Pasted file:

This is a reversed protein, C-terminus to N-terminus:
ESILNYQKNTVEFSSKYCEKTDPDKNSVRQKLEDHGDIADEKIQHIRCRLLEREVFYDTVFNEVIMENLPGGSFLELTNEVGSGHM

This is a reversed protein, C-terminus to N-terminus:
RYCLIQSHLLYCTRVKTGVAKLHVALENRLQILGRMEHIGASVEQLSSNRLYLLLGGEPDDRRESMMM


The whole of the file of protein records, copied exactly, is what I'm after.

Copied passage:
This is a reversed protein, C-terminus to N-terminus:
ESILNYQKNTVEFSSKYCEKTDPDKNSVRQKLEDHGDIADEKIQHIRCRLLEREVFYDTVFNEVIMENLPGGSFLELTNEVGSGHM

This is a reversed protein, C-terminus to N-terminus:
RYCLIQSHLLYCTRVKTGVAKLHVALENRLQILGRMEHIGASVEQLSSNRLYLLLGGEPDDRRESMMM